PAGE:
Jobs website Indeed is doubling the size of its European HQ in Dublin

The firm has racked up major losses in its local arm, but it still has plenty of cash to play with.

By Fora Staff

THE WORLD’S LARGEST jobs-listing website, Indeed, plans to double its staff in Ireland over the next two years.

The company today announced that it will hire 500 extra employees to add to its existing headcount of 530.

Indeed first established its Dublin office in March 2012 and the firm now runs its EMEA (Europe, Middle East and Africa) operations from the Irish base.

The company has already started recruiting staff for sales, client services, HR, business development, marketing, finance, strategy and operations roles.

Indeed president Chris Hyams said: “Having our EMEA hub in Dublin is the natural choice given the large pool of high-skilled talent both locally and from the rest of Europe.”

The company added that it had 19 nationalities represented in its local office.

Losses

According to the most recent accounts for the firm’s main Irish company, it had an average of 452 staff on the books during 2015, more than double the figure for a year earlier. The vast bulk of the workforce was employed in sales and marketing.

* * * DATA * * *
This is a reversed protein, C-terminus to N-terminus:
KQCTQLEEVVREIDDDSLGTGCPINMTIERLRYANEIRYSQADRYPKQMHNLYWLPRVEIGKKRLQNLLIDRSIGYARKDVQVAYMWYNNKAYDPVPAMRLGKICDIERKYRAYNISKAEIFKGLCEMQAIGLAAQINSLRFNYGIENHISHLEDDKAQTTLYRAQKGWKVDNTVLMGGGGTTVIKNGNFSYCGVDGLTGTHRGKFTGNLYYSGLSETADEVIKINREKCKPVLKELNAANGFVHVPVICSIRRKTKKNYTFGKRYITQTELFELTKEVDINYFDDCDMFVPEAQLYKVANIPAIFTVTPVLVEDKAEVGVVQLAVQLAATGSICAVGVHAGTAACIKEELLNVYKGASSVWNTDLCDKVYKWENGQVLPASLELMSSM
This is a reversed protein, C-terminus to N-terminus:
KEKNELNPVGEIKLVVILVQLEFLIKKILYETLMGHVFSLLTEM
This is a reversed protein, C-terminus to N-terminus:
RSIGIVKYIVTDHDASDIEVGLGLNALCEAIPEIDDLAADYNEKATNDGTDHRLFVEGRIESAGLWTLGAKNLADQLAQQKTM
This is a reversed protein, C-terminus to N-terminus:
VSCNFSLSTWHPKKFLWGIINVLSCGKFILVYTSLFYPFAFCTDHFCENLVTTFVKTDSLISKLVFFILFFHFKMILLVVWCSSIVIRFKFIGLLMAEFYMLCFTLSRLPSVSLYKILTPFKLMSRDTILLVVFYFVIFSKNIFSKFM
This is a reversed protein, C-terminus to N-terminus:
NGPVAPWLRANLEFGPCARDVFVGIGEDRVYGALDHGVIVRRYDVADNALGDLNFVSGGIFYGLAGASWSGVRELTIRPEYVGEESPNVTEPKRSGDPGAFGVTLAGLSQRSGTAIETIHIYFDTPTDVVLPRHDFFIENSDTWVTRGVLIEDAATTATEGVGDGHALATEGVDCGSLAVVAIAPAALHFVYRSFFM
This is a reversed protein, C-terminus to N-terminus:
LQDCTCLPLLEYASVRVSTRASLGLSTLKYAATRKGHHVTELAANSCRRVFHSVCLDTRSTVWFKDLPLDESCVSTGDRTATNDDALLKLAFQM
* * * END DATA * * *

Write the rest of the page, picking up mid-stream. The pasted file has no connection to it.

The company reported revenue of €144.2 million in 2015, up from €78.8 million the previous year. However, after administrative expenses of €202.6 million, it booked a loss for the year of €69.6 million.

The directors’ report said: “As the group is still implementing a strategy of expansion, the continuing operation of the group and company is dependent on the continued support from its parent company.”

The report noted the parent firm “has the ability to continue this support”, with cash on hand worth more than €2.2 billion.

Founded in 2004, the Austin, Texas-based jobs board has sites in more than 60 countries and 28 languages and is visited by 200 million people a month.

As well as showing paid listings, Indeed also aggregates ads from other sources such as jobs boards and company web pages.

Reporting by Paul Hosford and Peter Bodkin.

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